The U.S. rejected a Polish proposal to take possession of Soviet-era fighter jets and transfer them to Ukraine to help it fend off Russia’s invasion, a Pentagon spokesman said.
Defense Secretary Lloyd Austin told his Polish counterpart Wednesday that “we do not support the transfer of additional fighter aircraft to the Ukrainian Air Force at this time and therefore have no desire to see them in our custody either,” Pentagon press secretary John Kirby told reporters.
The U.S. military deemed the Polish proposal “high risk” and assessed that it wouldn’t “significantly change the effectiveness of the Ukrainian Air Force relative to Russian capabilities,” Mr. Kirby said.
The U.S. intelligence community assessed that transferring the aircraft “may be mistaken as escalatory and could result in significant Russian reaction that might increase the prospects of a military escalation with NATO,” he said.
The U.S. rejection of the Polish proposal marks one of the first public signs of tensions within the North Atlantic Treaty Organization military alliance since Russia’s invasion began two weeks ago.
The Russian military is making “moderate progress” in its assault on Ukraine, moving forward in the northeast and parts of the south, a senior defense official said, the first time the Pentagon has described seeing Russian movement in the north in more than a week.
Russian forces have moved closer to the northern Ukrainian city of Kharkiv and are approaching the capital, Kyiv. In the south, they also have made advances, the official said, adding that they are still meeting “stiff resistance” throughout the country by Ukrainian forces and civilians fighting back.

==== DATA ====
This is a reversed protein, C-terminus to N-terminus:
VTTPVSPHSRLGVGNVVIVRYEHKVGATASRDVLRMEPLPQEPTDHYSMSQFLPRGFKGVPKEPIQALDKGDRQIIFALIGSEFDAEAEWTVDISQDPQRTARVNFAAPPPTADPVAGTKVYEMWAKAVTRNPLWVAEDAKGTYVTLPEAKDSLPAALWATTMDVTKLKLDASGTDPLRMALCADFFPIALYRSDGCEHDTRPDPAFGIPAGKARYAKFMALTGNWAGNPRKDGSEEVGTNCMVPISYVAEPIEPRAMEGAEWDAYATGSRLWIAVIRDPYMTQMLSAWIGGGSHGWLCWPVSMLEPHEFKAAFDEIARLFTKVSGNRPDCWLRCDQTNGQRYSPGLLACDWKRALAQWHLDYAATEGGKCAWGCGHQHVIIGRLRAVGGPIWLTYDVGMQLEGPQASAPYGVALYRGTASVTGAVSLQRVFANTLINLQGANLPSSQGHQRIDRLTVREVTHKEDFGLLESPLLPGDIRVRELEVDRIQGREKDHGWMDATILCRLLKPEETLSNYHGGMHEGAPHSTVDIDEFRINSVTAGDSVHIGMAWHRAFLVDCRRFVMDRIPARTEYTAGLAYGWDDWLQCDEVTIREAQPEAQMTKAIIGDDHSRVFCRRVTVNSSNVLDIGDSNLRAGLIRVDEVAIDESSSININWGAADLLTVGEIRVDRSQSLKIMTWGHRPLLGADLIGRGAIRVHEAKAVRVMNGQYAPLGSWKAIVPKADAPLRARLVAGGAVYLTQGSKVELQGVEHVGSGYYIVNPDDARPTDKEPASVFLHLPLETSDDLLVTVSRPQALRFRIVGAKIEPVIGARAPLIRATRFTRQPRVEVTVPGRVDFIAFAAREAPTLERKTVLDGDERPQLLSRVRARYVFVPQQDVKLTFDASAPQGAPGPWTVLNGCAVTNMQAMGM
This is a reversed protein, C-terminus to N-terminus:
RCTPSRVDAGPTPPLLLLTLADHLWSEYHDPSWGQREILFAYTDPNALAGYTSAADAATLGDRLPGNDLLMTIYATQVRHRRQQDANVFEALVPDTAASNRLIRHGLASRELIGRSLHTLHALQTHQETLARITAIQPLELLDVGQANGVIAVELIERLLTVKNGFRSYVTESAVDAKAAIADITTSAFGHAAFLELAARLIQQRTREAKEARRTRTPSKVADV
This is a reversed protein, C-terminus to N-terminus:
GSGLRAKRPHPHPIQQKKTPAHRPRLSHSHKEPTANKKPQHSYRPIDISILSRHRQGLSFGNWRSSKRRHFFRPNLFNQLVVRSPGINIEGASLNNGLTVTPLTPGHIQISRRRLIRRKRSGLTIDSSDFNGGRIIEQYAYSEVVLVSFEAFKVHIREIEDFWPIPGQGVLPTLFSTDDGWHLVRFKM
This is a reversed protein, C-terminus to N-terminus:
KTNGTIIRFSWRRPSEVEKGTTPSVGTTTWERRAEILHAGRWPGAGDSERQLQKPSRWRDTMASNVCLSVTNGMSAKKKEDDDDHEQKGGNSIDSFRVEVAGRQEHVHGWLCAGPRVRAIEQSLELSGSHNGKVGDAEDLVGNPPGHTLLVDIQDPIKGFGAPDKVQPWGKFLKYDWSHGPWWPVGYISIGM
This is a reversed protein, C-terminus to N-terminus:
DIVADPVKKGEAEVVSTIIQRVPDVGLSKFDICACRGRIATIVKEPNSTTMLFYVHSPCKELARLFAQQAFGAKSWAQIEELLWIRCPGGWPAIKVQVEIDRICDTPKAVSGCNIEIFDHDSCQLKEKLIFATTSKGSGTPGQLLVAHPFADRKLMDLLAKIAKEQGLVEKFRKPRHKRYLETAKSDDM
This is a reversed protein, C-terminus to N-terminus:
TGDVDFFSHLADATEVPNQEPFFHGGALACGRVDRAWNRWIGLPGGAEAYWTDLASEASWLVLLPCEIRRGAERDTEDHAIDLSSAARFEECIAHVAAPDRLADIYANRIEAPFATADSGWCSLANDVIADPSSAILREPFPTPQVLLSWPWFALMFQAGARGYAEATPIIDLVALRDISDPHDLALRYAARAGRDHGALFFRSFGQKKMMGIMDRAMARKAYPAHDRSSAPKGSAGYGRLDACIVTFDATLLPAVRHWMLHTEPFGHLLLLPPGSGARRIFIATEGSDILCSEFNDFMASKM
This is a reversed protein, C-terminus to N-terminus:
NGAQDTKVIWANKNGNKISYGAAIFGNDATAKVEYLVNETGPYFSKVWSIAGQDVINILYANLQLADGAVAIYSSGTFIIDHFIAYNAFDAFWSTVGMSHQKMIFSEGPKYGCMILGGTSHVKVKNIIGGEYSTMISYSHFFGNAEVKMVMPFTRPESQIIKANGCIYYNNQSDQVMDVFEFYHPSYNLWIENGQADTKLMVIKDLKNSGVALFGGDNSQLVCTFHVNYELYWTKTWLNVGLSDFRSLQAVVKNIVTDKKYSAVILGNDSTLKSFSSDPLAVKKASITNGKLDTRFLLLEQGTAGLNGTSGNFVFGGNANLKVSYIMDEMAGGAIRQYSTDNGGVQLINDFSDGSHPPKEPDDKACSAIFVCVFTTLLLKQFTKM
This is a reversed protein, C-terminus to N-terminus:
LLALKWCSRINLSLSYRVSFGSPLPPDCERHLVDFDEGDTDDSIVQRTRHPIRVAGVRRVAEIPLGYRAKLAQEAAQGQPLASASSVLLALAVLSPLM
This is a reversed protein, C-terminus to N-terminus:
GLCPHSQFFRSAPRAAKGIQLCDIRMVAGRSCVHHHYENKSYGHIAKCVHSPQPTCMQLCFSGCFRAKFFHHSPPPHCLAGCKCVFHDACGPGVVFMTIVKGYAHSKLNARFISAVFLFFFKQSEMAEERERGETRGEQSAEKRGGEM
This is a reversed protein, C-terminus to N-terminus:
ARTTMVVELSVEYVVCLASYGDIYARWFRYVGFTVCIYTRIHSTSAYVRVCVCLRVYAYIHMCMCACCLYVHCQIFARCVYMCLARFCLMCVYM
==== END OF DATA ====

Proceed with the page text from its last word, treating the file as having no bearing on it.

Ukrainian officials have been asking for advanced weaponry to fight Russian forces for months, and the idea of providing combat planes surfaced publicly late last month.
On Tuesday, the Polish government said it was “ready to deploy—immediately and free of charge” its MIG-29 aircraft to Ukraine in exchange for comparable American fighter jets. The Soviet-era aircraft would be flown to the U.S.’s Ramstein Air Base in Germany, where they would be at U.S. disposal to transport to Ukraine, Poland’s Foreign Ministry said.
The Polish proposal surprised U.S. officials, who had been discussing ways to get Soviet-era aircraft from the Polish fleet to the Ukrainians who know how to operate them.
U.S. defense officials, however, have been skeptical that more airpower is a decisive need for Ukraine. The U.S. has said Russian artillery strikes have been among its most effective types of attack during its invasion of Ukraine. The Russians have launched at least 710 missiles on Ukraine, half from inside the country, the senior defense official said Wednesday.